At Dallas Independent School District, textbook inventory processes used to be decentralized and outdated. When the district was threatened with a lawsuit, the newly hired Manager of Textbook Services knew it was time the district rethink inventory management practices. The lack of sufficient administrative tools to maintain inventory oversight resulted in an unreliable audit each year. Because campuses didn’t have visibility into inventory records, they did not trust the numbers the district provided them that often showed significant losses.
TIPWeb-IM software was adopted to support Dallas ISD’s need for accurate inventory oversight at the district and school levels and to ensure all students and teachers have the instructional materials they need for academic success.
Prior to implementing TIPWeb-IM, the Dallas ISD textbook management department was struggling to use a DOS-based system from the ‘90s to track title quantities across their 224 schools. Without better alternatives available to them, schools simply maintained their inventory on a spreadsheet or used pen and paper. Schools also lacked an established policy guide for the audit and inventory processes, which is necessary to maintain accurate title counts to account for lost, worn, and stolen inventory.
When Matt Tyner was hired by the district as the new Manager of Textbook Services, his number one priority was changing the way schools manage their inventory. A single school had just recorded a $300,000 inventory loss over a 10-year period, and to make matters worse, an attorney contacted the district threatening a lawsuit for the delay students experienced receiving their required textbooks. It was clear Dallas ISD needed to quickly find a solution to address their inventory challenges.
Mr. Tyner had the full support of administration to evaluate policy and procedures designed to support as well as hold schools accountable for doing their part to ensure student access to instructional resources. Finding a way for schools to eliminate the time spent manually entering inventory owned and issued to students and staff into spreadsheets was a high priority. The district level ordering processes for new books had room for advancement as well, taking advantage of technology to automate the handwritten information sent to vendors.
The district identified a software system designed to track textbook assets and report, in real-time, data for the entire organization, including the warehouse. In TIPWeb-IM, Dallas ISD found a solution that allowed for easy location and transfer of items from the warehouse to campus, and from campus to campus without the need to scan individual item barcodes – completely different from traditional asset or library systems.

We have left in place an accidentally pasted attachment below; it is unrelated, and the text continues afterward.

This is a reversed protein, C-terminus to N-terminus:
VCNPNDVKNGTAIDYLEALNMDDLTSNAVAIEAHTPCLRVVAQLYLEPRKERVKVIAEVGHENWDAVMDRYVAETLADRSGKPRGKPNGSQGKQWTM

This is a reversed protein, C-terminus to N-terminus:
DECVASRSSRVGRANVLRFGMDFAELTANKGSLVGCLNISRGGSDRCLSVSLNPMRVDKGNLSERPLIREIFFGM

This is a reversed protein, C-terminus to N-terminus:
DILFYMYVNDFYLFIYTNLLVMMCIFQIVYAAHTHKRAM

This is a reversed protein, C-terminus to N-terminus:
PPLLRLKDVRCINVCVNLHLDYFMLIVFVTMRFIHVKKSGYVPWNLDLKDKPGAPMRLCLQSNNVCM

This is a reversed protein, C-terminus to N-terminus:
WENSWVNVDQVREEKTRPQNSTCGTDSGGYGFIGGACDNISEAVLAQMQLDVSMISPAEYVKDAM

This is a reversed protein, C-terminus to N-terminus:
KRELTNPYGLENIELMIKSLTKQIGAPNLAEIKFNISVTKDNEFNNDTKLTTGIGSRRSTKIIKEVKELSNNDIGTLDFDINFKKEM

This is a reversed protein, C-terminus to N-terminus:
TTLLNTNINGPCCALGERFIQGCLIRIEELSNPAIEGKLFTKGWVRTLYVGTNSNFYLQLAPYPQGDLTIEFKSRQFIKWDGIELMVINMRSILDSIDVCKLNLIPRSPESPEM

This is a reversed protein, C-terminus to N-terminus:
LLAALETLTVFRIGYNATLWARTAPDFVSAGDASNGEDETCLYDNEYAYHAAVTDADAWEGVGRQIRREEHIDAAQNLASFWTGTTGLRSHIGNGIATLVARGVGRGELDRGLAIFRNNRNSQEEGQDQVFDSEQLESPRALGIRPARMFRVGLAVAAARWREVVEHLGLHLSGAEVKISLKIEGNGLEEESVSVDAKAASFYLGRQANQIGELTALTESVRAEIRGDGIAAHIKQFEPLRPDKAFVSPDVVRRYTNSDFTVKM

Throughout the implementation, the textbook services team adopted the words “trust” and “transparency” as symbols for the improvements being made in the district. District leadership entrusted the principals at each of their campuses to ensure accurate inventory data by adding textbook accountability expectations to the principal’s evaluation. “We let our principals be the kings of their castle, while also making them responsible for it,” said Mr. Tyner.
School leaders are happy to report that there has been a significant decrease in staff time spent on taking inventory even as oversight expectations have increased. “We found that processes that used to take several minutes are now taking less than 30 seconds,” said Mr. Tyner. “Multiply those time savings over the thousands of materials staff are responsible for managing, and the result is more time available to spend focused on student academic success.”
And what about those textbook orders that were hand written? They are now completely electronically created and reportable through a central catalog with TIPWeb-IM. Mr. Tyner reports that everyone is much happier with the new system. The district has the same amount of staff members as before, and they are able to do all of the inventory processes much more efficiently. His staff is now also able to focus on other important initiatives, like tracking digital licenses.
Changes in the district have also benefited the bottom line. Because schools are no longer mistakenly ordering items they have siting in their inventory, the district recognized a savings of $960,000 on planned replacement purchases. “We’re no longer guessing on our orders, which helps us ensure we have the right materials for our students and teachers when they need them,” said Mr. Tyner.